Then the Oakland Police Department became embroiled in a sex trafficking case that involved a minor and multiple officers plus a rotating door of police chiefs. Alton Sterling met his maker and Philando Castille got slaughtered in his car in early June. This was too much for me to bear and I rose up and out my chair. The confluence of subsequent events since Ferguson and Trayvon Martin connected a fateful tale of violence towards black men, and by default, to every person of color in our mixed-up country. And the realization that Oakland was a ticking time bomb filled with police corruption and sexual abuses of vulnerable women prompted a visceral reaction that finally ripped me away from my screen. I knew it then and I know it now, we have deep problems in our country, racism, economic inequality, lack of respect for women, the dominance of white culture was rearing its ugly head for all to see but what I didn’t know then was that my realization would be validated with the results of the 2016 election. In early June, I started clicking away more furiously than before, RSVPing for every march and social justice meetup I could find. I still had no idea which way to turn until a co-worker who I had recently friended on Facebook, breaking my usual protocol, asked if I wanted a marching buddy for one of the many protests that showed up in my feed. I said, yes, you’re exactly what I need, a marching buddy. And so my librarian friend and I marched in the streets and freeways of Oakland, with our backpacks filled with in-case-of-tear-gas lemons, scarves, granola bars and water. It was not an easy march, the messages were filled with suffering, we cried, and we marched with a slight unease one would expect to have as anarchists took to the streets in dark of night.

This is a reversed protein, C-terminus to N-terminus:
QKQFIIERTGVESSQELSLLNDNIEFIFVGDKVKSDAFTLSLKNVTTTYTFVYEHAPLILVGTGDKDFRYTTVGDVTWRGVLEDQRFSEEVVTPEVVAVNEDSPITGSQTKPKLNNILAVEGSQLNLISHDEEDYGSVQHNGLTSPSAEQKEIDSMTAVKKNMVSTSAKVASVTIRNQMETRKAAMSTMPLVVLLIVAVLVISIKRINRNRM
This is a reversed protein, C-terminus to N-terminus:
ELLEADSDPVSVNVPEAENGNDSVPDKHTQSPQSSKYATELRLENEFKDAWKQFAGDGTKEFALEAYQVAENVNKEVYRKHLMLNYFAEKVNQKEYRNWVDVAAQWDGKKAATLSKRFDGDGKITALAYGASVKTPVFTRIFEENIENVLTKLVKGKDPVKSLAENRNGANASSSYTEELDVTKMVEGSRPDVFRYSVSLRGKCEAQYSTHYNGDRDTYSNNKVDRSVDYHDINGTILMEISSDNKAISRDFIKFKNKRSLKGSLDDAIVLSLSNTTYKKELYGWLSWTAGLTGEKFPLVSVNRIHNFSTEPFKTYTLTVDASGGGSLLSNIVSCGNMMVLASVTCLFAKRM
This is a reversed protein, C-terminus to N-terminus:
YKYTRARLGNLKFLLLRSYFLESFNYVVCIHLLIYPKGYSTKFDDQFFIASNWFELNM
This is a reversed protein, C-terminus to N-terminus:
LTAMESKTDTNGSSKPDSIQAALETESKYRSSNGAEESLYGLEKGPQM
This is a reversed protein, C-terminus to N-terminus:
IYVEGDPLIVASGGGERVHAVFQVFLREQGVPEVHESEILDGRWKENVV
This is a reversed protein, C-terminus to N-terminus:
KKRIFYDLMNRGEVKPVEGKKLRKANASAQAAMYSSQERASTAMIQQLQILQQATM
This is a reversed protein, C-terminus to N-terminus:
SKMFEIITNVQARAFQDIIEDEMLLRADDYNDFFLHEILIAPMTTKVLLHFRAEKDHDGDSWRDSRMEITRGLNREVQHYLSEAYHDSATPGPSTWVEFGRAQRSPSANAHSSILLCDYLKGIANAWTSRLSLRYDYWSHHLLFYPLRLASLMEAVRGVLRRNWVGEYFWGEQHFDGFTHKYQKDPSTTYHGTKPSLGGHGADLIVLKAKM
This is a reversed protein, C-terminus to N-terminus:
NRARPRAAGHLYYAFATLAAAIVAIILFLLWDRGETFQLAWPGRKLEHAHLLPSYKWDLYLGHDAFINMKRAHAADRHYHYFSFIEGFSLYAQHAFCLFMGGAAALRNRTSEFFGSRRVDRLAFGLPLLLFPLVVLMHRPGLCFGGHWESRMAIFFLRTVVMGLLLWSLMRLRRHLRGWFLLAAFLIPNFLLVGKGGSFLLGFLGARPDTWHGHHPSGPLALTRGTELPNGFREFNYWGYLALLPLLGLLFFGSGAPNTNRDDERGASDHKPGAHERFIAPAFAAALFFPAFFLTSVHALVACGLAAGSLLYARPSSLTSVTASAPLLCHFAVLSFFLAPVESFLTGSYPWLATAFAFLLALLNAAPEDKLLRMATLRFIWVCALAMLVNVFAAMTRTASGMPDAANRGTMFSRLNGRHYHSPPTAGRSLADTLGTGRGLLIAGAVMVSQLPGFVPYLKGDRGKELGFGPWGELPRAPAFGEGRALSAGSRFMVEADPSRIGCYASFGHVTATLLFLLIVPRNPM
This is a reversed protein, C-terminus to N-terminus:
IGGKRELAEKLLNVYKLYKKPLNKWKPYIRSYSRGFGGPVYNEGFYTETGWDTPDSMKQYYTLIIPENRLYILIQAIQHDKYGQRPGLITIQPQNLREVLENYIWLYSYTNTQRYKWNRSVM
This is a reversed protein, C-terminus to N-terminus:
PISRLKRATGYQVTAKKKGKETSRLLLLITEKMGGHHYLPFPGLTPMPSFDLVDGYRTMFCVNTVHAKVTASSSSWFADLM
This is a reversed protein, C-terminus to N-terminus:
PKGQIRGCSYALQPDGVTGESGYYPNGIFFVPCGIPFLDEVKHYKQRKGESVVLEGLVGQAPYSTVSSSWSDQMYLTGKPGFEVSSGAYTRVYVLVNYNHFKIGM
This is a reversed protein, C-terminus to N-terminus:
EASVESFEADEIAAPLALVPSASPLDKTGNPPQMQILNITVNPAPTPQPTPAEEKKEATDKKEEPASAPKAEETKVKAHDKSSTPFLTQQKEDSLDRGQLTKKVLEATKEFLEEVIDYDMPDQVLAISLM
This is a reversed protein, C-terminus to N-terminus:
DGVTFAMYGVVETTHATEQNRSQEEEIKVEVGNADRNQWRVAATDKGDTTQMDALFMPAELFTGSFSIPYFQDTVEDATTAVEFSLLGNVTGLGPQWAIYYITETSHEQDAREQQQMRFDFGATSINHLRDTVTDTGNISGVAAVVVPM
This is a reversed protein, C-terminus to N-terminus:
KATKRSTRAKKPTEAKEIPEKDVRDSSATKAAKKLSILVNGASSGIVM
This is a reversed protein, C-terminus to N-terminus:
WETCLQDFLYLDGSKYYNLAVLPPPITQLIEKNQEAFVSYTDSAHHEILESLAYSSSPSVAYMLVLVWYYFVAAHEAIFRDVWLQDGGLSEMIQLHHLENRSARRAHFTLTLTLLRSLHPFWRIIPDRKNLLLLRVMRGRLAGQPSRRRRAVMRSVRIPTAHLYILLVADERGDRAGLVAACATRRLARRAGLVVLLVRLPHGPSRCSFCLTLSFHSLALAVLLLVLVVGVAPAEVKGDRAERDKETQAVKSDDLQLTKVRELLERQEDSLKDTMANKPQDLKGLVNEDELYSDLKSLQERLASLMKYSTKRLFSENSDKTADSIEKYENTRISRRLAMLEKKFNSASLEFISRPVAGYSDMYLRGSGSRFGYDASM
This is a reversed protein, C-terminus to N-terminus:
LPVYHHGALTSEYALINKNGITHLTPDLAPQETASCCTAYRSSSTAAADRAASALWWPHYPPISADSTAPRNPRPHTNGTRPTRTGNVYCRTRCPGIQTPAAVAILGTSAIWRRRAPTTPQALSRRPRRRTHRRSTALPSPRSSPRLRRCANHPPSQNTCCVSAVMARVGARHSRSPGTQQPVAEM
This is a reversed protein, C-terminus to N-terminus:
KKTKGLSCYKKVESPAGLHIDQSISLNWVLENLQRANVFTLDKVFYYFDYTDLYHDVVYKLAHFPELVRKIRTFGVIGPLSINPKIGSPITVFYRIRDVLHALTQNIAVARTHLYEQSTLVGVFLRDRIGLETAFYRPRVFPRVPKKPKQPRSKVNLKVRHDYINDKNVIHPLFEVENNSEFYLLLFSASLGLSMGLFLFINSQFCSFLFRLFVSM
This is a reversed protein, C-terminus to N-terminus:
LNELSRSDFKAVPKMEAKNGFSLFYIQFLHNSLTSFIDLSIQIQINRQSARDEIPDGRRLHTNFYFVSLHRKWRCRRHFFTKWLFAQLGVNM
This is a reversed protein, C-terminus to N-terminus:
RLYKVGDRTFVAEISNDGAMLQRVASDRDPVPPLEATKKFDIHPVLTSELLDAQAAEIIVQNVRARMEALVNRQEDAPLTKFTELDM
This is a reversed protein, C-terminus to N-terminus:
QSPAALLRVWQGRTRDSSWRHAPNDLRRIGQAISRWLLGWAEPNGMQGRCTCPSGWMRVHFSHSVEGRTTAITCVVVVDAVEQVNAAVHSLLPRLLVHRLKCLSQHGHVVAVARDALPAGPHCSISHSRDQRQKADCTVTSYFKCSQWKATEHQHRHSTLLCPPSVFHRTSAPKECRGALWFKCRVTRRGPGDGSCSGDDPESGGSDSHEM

Looking back six months isn’t really a long period of time to ruminate over but it’d probably take another essay to fill in the details of everything I’ve learned about political activism and community organizing. Even though the time has been short, I’ve crammed in so much information and connections it’s a little dizzying. At times, I realize I am a few steps ahead of my friends who are just now waking up to a new reality and are probably clicking around looking for answers, groups, connections, and ideas (by the way I’m still doing this too). But I feel organized and ready to stay on task, keep up the energy and write about what is happening during this time in history. Every moment we live is part of history and there are times when the storyline is dull and nothing of much importance is happening on a grand scale but daily life is still part of the narrative. But then there are times like now, on the eve of a Trump presidency that is surely significant in the timeline of the 21st century. In a few weeks, thanks to meaningful, love-filled friendships, I will be in Washington DC, bundled in warm layers, marching with my ever expanding network of activist friends as we witness the Women’s March grow to have global influence. I know we’ll feel unified, inspired and ready to connect ideas in an accelerated manner. I do feel this strange level of awareness and sometimes insecurity that I have a lot to offer. I don’t feel disconnected, numb, scared or ambivalent. I know it’s valid to feel these emotions and I absolutely get it, but I’m not there anymore. It’s also been suggested I should try to meet people where they are but I’m super impatient and ready to forge ahead. So it’s a little hard for me to take steps back to meet everyone as I need to blaze my own trail and catch up to those who are ahead. I’m here and if someone wants to meet me where I am, I’ll try to wait up for a moment but please excuse me if I’m talking a mile a minute and tapping my foot! If you’re not ready, that’s cool too, I’m around, you’ll find me in community centers, city council meetings, women’s circles, living rooms and of course marching in the streets. Trust me, I don’t have all of the answers, I write all of this filled with humility, although I am hyper-aware it probably comes off as arrogant. I will admit I often feel like a crazed maniac, reading, talking, absorbing so much at the same time blending in family and work. But I’m okay with owning up to my strengths with much more ferocity and confidence than before. I might not have a clear path yet, and I’m sure all of my ideas, passions, and activism sound delusional but that’s how it works.